Rupture and Repair
Rupture and repair is how, in the adoption world, we describe relationships when they experience a breaking and need to be mended. In some cases, it’s the child who is trying to understand the boundaries that are set, and whether or not we as the parents will still use the words, “I love you” if those boundaries are breached. Sometimes it looks like the parent reacting to a situation in a way that shows impatience versus grace.
Although it’s a phrase we were introduced to during our adoption training, I have found it really applies to all of our children, regardless of how they joined our family.
Both types of rupture have happened in our house. Both have been healed through intentional repair on the part of the parent, because our children (especially the younger ones) don’t yet understand how to repair. My hope is that they will all value the significance of repairing relationships as they watch their parents model humility in the “I’m sorry” moments. I pray that they will see us getting on their level, eye-to-eye, seeking repair and know that it’s not us, but Christ in us that gives us the ability to act in a way that is so contrary to our nature which desires to be right and have others know that we are right.
It has been fascinating to watch the fast-track version of understanding dawn across the face of our newest daughter as her comprehension of the world around her grows in leaps and bounds. She knows that the “I’m sorry” is a big deal, and I know with every hot tear that falls from her brown eyes and my green eyes… repair is happening. The neck-crushing hugs she lays on me proves that she values our relationship being healed versus being okay that it is broken. No matter what the cause of the rupture is… there is grace.
How can I extend anything but grace to this child who wants nothing more than to know she is loved? The way she whispers, “Mommy, I like-a you, you like-a me?” tells me that the repair goes deeper than I can imagine as she seeks confirmation of her place in this family of hers.
I am often reminded of this truth… my heavenly Father is the best of repairmen; He is the most skillful at assessing a rupture and making it new again. He proved it… wasn’t the Garden of Eden the greatest of ruptures? Walking in the perfection of knowing God and talking with Him freely and living without a hint shame took a dramatic turn for the worse with just one bite of fruit. Immediately, fear and shame marred the perfection; those who knew God intimately were now running with bowed heads filled with a knowledge that should not be there.
The greatest of ruptures, yes. And yet… the Cross.
The Cross is the place where He got down on our level, God Incarnate, and sought the greatest of repairs out for those He loves.
The Cross is Father God crying out to us across the generations… “There is no rupture too great that I cannot repair it!”
The Cross is Jesus saying “yes” in obedience and showing us… “I will do anything to heal the rupture between us!”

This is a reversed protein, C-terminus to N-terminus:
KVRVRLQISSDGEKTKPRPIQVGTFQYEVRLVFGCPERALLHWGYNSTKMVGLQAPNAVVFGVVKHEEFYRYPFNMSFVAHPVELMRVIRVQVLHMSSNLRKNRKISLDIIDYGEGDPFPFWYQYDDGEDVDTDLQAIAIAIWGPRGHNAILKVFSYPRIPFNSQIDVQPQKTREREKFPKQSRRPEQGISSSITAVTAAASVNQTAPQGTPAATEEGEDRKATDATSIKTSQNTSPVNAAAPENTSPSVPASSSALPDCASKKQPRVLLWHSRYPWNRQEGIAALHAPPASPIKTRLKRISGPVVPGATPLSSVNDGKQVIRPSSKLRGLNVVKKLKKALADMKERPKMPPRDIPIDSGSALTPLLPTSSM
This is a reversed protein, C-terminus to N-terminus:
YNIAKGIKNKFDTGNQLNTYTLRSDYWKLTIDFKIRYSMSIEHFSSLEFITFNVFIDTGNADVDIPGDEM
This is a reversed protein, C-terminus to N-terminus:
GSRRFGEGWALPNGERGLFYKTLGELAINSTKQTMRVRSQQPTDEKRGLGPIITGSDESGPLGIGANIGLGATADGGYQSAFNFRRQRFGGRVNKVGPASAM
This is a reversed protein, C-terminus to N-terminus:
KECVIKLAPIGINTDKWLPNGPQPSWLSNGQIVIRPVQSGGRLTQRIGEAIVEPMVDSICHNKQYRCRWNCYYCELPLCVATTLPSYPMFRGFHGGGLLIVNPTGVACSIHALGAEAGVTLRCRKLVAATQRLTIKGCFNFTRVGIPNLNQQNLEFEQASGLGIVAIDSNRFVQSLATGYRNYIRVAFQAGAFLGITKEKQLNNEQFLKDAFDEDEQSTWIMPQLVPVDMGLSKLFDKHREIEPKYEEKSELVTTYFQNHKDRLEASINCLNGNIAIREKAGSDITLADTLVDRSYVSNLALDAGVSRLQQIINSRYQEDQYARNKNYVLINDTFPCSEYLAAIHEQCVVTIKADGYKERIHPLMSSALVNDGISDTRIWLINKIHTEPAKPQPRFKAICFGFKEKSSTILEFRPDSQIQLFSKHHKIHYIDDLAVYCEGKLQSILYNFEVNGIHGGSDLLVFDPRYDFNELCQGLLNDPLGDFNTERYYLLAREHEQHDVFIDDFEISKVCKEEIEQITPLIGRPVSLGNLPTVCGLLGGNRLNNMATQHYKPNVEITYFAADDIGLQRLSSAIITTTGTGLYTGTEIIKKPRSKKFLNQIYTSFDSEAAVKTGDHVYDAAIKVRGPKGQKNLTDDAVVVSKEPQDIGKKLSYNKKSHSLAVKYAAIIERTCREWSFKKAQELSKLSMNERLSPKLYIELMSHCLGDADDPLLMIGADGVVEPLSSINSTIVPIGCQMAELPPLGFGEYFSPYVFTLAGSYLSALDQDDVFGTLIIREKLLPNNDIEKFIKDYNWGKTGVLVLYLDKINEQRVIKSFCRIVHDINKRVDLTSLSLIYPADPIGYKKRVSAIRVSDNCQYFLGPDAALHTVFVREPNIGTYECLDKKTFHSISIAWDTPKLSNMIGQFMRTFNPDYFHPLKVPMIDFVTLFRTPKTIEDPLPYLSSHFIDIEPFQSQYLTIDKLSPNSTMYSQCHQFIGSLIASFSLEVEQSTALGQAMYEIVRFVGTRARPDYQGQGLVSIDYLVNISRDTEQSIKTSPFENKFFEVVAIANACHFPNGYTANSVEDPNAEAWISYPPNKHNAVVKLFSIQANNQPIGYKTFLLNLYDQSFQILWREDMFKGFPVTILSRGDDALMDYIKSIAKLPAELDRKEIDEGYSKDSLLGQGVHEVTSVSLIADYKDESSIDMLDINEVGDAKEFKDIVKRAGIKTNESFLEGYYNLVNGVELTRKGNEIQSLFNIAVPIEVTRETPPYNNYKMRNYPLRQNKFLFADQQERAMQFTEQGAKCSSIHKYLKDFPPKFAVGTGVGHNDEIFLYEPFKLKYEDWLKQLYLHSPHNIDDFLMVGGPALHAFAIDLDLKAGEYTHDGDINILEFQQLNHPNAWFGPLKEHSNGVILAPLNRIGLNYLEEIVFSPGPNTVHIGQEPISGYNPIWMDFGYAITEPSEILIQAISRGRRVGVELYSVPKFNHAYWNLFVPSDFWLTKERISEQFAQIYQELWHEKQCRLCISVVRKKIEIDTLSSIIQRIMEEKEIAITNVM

The Cross is the Spirit moving; ready, willing… “And even after the repair, you’re not on your own, I will advocate for you!”
I am always testing the boundary lines of the love He has freely lavished on me! At this stage in my life, breaching of boundaries is often unintentional; it’s not defiance or doubt that motivates me, it’s apathy. I become uninterested, non-enthusiastic or even forgetful about the goodness of the Lord. I live my day-to-day lukewarm, with my eyes focused on the tasks at hand. In parenting, I lose sight of the need to be intentional about the ruptures needing extra attention, the hurts needing extra compassion.
Unlike me, God has no parenting fails. He is a good Father; He looks past the surface level of me and knows that no matter what happens, He will still love me.
Every rupture has already had its repair at the Cross, and the promise of the fix being sure is found in the moment of Resurrection when the tomb was emptied.
Jesus’ death on the Cross would mean nothing if it weren’t for the promise of the third day, the shock of angels speaking to women, “Why do you look for the living among the dead?”
The promise that was made was fulfilled! Every promise made by God can be trusted because of this moment, this miracle, this mammoth stone rolled away from the grave.
As a mother, this truth needs to be more real than any other truth in my life because I am going to mess up. Hot tears roll down my face as I once again realize the truth of the repair… I am overwhelmed as the cost sinks deep into my soul. I am in awe as the truth of Resurrection rings true.
He loves me. So much.
This realization is something that shouldn’t just happen once in a lifetime, or once a year at Easter. The heartbeat of the Resurrection is to have rupture and repair be a song we sing daily with our Savior. We run to Him, repentance singing in our hearts, and He lovingly repairs what is broken.
Happy Easter, friends. He is Risen!
This version of Rupture and Repair was written for No Hands But Ours.
The original edit was shared here in October of 2015.